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Why FirstNet Needs State CIOs

Day two of NASCIO conference covers public safety communications, BYOD and project funding.

PHILADELPHIA -- How will the FirstNet nationwide public safety network impact state CIOs? That was key topic for day two of the NASCIO Annual Conference here on Tuesday. Here’s a rundown of some of the issues addressed and why the government shutdown didn’t prevent federal representatives from attending.

ESSENTIAL TRAVEL — The fact that former Utah CIO Steve Fletcher showed up in Philadelphia for his scheduled appearance on a FirstNet panel Tuesday is an indication of how important state CIOs will be in the rollout of a national public safety communications network. With the government shutdown derailing travel plans for federal employees, Fletcher — who now runs the NTIA’s State and Local Implementation Grant Program — wasn’t sure he’d make the trip. But after pitching the significance of the trip directly to his agency secretary, the travel was OK’d. “The secretary said to tell you how important you are as our partners,” Fletcher told attendees.

And Fletcher wasn’t the only one pointing out the link between FirstNet and state CIOs. FirstNet Board Member Jeff Johnson told attendees that state CIOs will play a pivotal role as gatekeepers for critical databases. “This will be a wireless pipe that you manage locally,” he said. “You’ll permission your data — we’ll follow your rules for access.”

COMPETITIVE PRESSURE — One critical question for FirstNet is how much will it cost? And the answer is, “We don’t know,” according to Johnson. He admits the board simply doesn’t know yet how much users will pay to be part of the new network. But he does know FirstNet must be competitive with commercial voice and data networks currently used by first responders. “We must bring a price for membership that you find attractive,” Johnson said. “It needs to be at or below what you currently pay for commercial voice and data — with benefits of a network built for public safety.”

EVEN IF YOU’RE OUT, YOU’RE IN — Is your state considering opting out of FirstNet? That’s actually not much of an option. States have three choices: opt in; stay silent and opt in by default; or opt out, leaving the state responsible to build, operate and maintain its own FirstNet-compliant network. “You are required by law to connect,” Johnson said. States that opt out of the nationwide network will have 180 days to release an RFP and build a network that connects to FirstNet. Another issue to consider: Does your governor have the statutory authority to sign the FirstNet plan that will be sent to his or her office? With a quick timeline of 90 days to decide, it’ll be important to know if your state legislature also needs to sign off on the plan.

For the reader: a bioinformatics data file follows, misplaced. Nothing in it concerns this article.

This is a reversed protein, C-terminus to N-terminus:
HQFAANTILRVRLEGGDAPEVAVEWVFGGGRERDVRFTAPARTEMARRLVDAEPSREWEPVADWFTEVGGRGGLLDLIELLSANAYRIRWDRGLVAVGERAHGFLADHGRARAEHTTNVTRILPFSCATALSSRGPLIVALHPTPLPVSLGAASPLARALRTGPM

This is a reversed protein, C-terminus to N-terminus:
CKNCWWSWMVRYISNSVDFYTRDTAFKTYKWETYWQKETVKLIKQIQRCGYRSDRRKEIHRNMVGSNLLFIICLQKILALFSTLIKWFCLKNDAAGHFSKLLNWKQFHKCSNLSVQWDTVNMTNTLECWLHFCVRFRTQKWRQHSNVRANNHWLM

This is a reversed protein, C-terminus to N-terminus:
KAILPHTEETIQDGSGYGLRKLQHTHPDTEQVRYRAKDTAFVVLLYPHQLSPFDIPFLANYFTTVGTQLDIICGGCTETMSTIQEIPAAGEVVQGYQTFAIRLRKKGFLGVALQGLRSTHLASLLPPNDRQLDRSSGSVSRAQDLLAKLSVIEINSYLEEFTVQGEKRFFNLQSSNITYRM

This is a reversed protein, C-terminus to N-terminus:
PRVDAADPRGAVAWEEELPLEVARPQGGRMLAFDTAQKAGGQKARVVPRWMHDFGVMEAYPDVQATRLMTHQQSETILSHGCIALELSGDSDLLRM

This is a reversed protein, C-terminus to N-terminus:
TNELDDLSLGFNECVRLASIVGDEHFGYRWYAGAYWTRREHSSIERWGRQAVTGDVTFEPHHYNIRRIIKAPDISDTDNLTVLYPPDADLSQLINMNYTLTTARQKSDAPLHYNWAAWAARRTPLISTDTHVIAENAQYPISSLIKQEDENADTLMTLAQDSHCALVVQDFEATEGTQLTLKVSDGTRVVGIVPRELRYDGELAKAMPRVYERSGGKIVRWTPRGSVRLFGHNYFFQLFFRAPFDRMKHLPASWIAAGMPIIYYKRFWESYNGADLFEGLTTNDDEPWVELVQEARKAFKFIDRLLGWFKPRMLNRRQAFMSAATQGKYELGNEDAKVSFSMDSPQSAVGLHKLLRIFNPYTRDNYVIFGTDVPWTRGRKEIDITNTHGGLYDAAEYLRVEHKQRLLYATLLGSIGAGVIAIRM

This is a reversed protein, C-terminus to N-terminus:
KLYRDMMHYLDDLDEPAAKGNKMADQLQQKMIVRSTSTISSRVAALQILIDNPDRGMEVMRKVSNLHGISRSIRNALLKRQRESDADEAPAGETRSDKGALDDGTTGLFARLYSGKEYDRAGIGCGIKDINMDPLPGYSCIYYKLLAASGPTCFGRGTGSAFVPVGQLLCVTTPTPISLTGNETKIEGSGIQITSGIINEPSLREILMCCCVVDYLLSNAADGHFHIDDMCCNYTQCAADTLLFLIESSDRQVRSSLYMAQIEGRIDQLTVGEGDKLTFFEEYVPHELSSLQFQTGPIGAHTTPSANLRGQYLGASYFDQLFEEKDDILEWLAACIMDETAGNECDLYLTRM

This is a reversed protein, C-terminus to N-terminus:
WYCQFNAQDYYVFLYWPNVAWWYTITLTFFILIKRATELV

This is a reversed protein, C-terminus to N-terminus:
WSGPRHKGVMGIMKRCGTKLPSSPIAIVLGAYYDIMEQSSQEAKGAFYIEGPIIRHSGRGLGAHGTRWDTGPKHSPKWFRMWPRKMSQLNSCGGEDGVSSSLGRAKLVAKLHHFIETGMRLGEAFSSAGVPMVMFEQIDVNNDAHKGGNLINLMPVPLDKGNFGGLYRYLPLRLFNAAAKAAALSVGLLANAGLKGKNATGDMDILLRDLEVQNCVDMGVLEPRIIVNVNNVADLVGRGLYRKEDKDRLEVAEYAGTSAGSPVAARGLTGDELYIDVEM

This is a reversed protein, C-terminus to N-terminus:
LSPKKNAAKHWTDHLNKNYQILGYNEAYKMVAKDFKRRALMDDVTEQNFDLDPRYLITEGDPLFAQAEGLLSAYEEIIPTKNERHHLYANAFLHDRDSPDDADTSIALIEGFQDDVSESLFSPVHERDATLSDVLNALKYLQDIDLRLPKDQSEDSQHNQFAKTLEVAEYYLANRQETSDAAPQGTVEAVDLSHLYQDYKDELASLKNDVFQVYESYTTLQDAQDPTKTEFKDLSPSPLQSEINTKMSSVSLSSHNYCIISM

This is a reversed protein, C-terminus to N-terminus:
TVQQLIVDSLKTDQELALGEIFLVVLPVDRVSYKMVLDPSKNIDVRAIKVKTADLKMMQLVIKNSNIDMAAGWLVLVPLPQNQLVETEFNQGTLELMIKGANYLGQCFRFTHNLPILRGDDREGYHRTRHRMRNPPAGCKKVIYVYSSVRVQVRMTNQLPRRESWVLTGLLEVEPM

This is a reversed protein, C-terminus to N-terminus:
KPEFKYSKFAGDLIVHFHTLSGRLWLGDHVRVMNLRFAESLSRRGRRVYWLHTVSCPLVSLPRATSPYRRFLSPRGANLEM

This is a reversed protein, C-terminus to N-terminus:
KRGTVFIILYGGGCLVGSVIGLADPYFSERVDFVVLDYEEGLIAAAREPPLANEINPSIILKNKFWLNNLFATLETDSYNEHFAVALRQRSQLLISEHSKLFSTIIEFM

WHO ARE YOUR USERS? — Since no one’s built a nationwide public safety communications network before, it’s unclear how many potential users of the service exist. It’s a number that’s never been counted, and one that will vary depending on how states define public safety users. Outside of traditional first responders like police and fire, states can decide if other roles — utility, public health and school safety representatives, for example — should have access to the nationwide network. To help with data collection and other preparation initiatives, the NTIA distributed $116 million in state and local planning grants earlier this year.

Other topics discussed during the day included how industry CIOs can strengthen their partnerships with government tech leaders and why state CIOs and budget directors need to collaborate.

DOLLARS AND SENSE — A NASCIO panel on building relationships between CIOs and budget officers offered an important tip for state IT leaders: Don’t pick a fight with the person who controls the checkbook. Scott Pattison, executive director of the National Association of State Budget Officers, warned CIOs not to go around the budget officer by appealing directly to lawmakers for project funds. You may get money for one project that way, he said, but you can expect long-term repercussions. “You might win the battle, but you’ll lose the war,” noted Pattison’s fellow panelist, Michigan Budget Director John Nixon.

CHOOSE YOUR OWN DEVICE — BYOD doesn’t necessarily mean that employees want to use their own device, but that they would like a choice of devices. “Not many people are clamoring to bring a pink Sony Vaio to work,” said Larry Quinlan, CIO of Deloitte Consulting. Governments not wanting to fully embrace BYOD might consider creating a list of security-compliant smartphones, tablets and laptops for employees to choose from.

NASCIO AFTER DARK — CIOs looking to unwind after a long day of conference sessions have plenty of options. IT vendors traditionally compete to throw the best attended and/or most talked about parties. This year is no different. Here’s our unofficial rundown of who’s sponsoring after-hours events during the conference: Accenture, Amazon, NetApp, NIC, Lenovo, NTT Data, Symantec and Xerox.